If there’s one message the garage-rock four-piece proclaims, it’s that it’s okay to be bad.

“I like the media because it’s a game,” says Cole Alexander, singer-guitarist of the Black Lips. The Atlanta garage-punk rockers are no stranger to the spotlight, and often make headlines for their out-of-control, onstage theatrics. “When we do certain things, journalists will write about it,” he says. “And then the crowds will assume it will happen every night. They’ll be like, ‘Why didn’t you vomit on us tonight?’ Well, I didn’t have to vomit, so I didn’t vomit on you. It’s a fun game to play.” These high energy, grunge-punk champions return to play One Eyed Jacks on New Year’s Eve for the second year in a row.

And as 2012 comes to close, it’s only fitting to reflect on what the year held for the Black Lips. The band has most recently worked in the studio as they begin to lay out demos for a new record, Alexander says. It’ll be the band’s first album since 2011‘s well-crafted-but-still-gritty Arabia Mountain, a record they made with Amy Winehouse’s retro-inspired producer Mark Ronson. Earlier this year the Black Lips embarked on a tour through Europe and the Middle East, with stops in less-frequented countries including Lebanon, Egypt and Iraq– riskier places where an American rock show is a rare experience.

The Black Lips thrive on the energy that comes from these unfamiliar places, though. “I like tension, and I think I’ve kind of mastered rebellion,” Alexander says. “For instance, sometimes when we’re playing a show, security will get tough on the crowd. The crowd will get up and crowd surf, and security will try to stop them. I almost like when they’re assholes. It gets the kids riled up, and they act more rambunctious. It creates attention.”

Rebellion is a topic the Black Lips come back to regularly, and few tracks present the idea better than their hit “Bad Kids.” “When you’re young, I think it’s a good time to act like a fool and do bad stuff,” Alexander says. “Especially when you’re a minor, you can’t go to prison. It’s a good time to do all of the crazy stuff, better than when you’re older and have too many responsibilities.”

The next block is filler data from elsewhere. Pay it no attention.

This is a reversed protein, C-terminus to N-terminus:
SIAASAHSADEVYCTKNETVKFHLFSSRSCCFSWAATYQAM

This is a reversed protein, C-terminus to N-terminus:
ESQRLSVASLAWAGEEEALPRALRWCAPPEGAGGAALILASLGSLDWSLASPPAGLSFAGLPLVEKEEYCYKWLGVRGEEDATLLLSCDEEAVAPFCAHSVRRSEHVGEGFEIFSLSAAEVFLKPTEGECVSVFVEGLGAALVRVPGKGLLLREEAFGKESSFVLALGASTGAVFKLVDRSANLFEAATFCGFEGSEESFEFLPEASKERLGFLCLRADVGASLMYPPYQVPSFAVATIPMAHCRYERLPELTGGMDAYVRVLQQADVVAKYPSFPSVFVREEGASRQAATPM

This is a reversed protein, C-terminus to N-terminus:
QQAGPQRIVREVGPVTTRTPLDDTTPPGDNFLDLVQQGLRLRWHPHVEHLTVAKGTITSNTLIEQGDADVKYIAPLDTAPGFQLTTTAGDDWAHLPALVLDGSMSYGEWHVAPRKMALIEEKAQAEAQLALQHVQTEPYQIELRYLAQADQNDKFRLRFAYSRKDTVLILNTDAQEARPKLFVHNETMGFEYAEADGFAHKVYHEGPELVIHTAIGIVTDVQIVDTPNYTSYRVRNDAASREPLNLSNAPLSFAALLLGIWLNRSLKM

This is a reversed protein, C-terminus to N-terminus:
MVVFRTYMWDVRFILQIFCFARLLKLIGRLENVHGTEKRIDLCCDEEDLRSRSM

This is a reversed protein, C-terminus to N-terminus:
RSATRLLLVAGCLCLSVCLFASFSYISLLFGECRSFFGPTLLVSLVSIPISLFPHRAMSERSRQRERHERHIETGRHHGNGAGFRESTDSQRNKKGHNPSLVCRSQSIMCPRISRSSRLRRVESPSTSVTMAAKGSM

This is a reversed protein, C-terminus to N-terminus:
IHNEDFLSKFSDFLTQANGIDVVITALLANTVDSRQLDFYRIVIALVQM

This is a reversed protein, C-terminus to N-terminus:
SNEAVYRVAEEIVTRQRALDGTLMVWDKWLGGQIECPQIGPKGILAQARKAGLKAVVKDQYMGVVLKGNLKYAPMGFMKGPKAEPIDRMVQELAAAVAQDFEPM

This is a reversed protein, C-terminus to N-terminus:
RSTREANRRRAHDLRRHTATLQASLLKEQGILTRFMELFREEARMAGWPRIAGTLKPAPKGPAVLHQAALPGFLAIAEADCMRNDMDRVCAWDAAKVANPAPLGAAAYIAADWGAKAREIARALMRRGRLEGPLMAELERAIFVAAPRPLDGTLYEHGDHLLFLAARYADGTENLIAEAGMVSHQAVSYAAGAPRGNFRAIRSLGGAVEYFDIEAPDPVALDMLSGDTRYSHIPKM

According to Alexander, “Bad Kids” mostly pokes fun of the band’s own childhood. “I wasn’t very good at school,” he says. “I started getting into punk rock, like the Ramones and the Sex Pistols, and it seemed more interesting to me than a lot of what I was doing in school.” When he and Black Lips bassist Jared Swilley were kicked out of high school, it only made sense to pursue music.

A Black Lips show is where the band is best understood, where the low-fi recordings come alive and the wild behavior makes sense. Since forming in the late ‘90s, the now-13-year-old band has always used live shows to their advantage. “Even early on, we’d get a shitty fog machine and bring it in,” Alexander says. “We weren’t very good at our music, so that’s why we did more of the theatrical stuff. We learned about music and crowds. Psychology.”

Psychology is a subject that Alexander knows well, and a subject he says he’d at least consider a minor in if he decided to eventually pursue a college degree. The Black Lips have an understanding of what crowds want. “When people are in groups, they react certain ways,” Alexander says. “Crowd mentalities, you have to interact with those. When there’s a fear of panic in a crowd, it creates tension, laughter. You can learn to utilize these certain emotions. Even your choice of lighting can affect the show. If you throw a green light on, you create a feeling that things are strange. And then there’s been times when we’ve used explosives and violence, but it’s spontaneous in every situation.”

There’s no limit to the antics a crowd might witness at a Black Lips show. “Anything could possibly happen,” Alexander says. “I’ve never killed anybody, though.”